The annual report 2019 by the Dutch NHRI focuses on discriminatory behaviour in the public sphere (on the street, restaurants, online, in one’s area of living, in public transport, etc.) and how this effects the enjoyment of fundamental rights of others (including freedom of expression, respect for private and family life, religious freedom, freedom of movement and of course the right to be free from discrimination). This research shows that this is a severe and persistent problem in the Netherlands, and has an important impact on the enjoyment of fundamental rights. Experiences with discriminatory behaviour sometimes result in people not feeling free to express themselves, or to avoid certain places at certain times, to dress differently (incl. religious dress). While the local and national authorities put in place a number of measures to address the issue, including the recent increase of the maximum penalty for hate speech and inciting discrimination and violence (increased from one to two years), more needs to be done. In the report the Dutch NHRI makes several recommendations on how to better protect the proper enjoyment of fundamental rights of everyone in the Netherlands.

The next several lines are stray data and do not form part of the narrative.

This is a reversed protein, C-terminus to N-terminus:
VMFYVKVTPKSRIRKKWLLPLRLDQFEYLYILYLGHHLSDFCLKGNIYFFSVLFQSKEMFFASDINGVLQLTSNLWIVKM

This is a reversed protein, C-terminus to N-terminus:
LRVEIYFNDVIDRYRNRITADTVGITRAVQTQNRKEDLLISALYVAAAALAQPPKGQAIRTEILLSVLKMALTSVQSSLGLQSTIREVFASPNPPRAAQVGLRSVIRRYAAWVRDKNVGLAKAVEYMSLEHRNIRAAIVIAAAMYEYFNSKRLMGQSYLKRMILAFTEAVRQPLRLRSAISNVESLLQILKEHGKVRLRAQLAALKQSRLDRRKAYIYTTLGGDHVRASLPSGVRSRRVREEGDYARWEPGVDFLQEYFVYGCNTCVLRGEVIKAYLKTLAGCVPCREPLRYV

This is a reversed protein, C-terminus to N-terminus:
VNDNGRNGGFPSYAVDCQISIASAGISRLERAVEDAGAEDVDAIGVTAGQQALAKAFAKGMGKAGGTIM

Functioning of justice systems

In 2018 in our annual report the focus was on access to justice. 

We commented on the government’s measures already taken, and plans to do so even more in the future, to economize on the right to have free (or at subsidized rates) legal assistance, for instance for asylum seekers. Other organisations have also criticized the government’s intended revision of the system on subsidized legal assistance. This resulted amongst others in demonstrations by attorneys (especially in the social domain, such as asylum law) and the call on lawyers from the Dutch Society of Lawyers (Nederlandse Orde van Advocaten) to strike in January 2020. This pressured the government into temporarily providing additional means for subsidized legal assistance. Nevertheless, it will continue with the implementation of the revision of the legal aid system.

We also warned in this report that the continuation of increase of fees to start a procedure will have negative consequences for several vulnerable persons and groups and might even result in an actual impossibility for them to have access to justice. 

The government has a legal obligation to respond to our Institute’s annual report within 60 days. It has thus far failed to do so.

In-focus section on COVID-19 measures

Most significant impacts of measures taken in response to the COVID-19 outbreak on the rule of law in the country